Organization: Khayelitsha Township
Country: South Africa
Khayelitsha is a township on the Cape Flats, outside of Cape Town, South Africa. A community-based project sought to increase awareness of primary prevention of non-communicable diseases (NCDs) by harnessing the power of community health workers (CHWs) as community change agents. The intervention was initiated in 2000, in response to the request of community members of Khayelitsha who had noticed an increasing number of people in their community suffering from diabetes and hypertension.
The first phase of the program focused on the health needs of the CHWs, over 90% of whom were obese and most of whom had misconceptions about the causes and consequences of obesity. An interactive training program was developed which aimed to empower CHWs with the knowledge and skills to make healthy choices and act as positive role models to others. The CHWs went on to organize awareness-raising events including a dramatized play on diabetes, discussions on healthy eating, fun group walks and a health club.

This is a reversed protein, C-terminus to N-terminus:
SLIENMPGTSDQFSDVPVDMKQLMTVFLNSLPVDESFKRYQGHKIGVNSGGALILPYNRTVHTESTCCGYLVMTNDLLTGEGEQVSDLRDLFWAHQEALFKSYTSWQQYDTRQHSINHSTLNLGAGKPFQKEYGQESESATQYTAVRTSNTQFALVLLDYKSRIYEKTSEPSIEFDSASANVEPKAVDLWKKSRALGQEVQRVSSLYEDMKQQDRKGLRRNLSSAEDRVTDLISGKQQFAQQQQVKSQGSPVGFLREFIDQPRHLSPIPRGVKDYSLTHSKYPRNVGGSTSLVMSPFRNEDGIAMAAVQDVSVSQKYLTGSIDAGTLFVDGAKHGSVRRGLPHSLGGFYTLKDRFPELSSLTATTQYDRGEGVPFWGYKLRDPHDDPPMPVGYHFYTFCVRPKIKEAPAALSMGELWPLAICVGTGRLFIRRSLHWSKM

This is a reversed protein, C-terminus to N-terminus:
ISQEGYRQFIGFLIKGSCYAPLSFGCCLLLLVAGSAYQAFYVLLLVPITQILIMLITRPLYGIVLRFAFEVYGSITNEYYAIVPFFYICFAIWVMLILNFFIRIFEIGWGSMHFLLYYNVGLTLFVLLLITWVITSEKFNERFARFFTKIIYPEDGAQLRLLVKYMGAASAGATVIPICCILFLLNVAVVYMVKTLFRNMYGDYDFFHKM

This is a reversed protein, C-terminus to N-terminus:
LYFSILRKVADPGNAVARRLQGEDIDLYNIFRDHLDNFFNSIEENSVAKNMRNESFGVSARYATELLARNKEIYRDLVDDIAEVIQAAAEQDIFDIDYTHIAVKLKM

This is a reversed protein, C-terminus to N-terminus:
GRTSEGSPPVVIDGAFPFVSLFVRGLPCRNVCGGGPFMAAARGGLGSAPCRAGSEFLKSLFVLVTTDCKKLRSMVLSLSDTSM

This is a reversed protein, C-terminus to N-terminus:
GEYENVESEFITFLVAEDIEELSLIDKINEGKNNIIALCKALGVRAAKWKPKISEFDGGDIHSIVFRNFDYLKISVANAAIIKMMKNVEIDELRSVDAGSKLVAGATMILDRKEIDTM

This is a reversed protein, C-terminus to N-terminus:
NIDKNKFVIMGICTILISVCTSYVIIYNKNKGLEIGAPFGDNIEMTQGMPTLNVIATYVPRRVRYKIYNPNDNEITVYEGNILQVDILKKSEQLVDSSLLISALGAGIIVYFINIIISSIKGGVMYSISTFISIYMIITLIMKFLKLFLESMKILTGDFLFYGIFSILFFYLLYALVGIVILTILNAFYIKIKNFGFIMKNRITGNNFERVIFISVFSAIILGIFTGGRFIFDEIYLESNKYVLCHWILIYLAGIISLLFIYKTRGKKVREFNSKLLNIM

The diabetes drama was performed to 1100 people across 13 sites and at the end of each performance the audience was interviewed to assess their understanding. In 2005, the CHWs developed a health club called “Masiphakame Ngempilo yethu” (Let’s stand up for our Health). Members meet weekly and sessions are a combination of physical exercises, demonstrations, talks and discussions. Originally, the club had 35 members but by 2006 this had increased to 152. After 2 years, a study of 25 club members and 29 non-members demonstrated that club members tended to eat less red meat and were more likely to trim the fat from meat than non-club members.
The program faced several key challenges, in particular: high unemployment combined with easy and cheap access to unhealthy food; and high levels of crime and violence which discouraged people from undertaking outdoor physical activities. In spite of these difficulties, the program is still running, demonstrating the vital role that CHWs can play in the primary prevention of NCDs.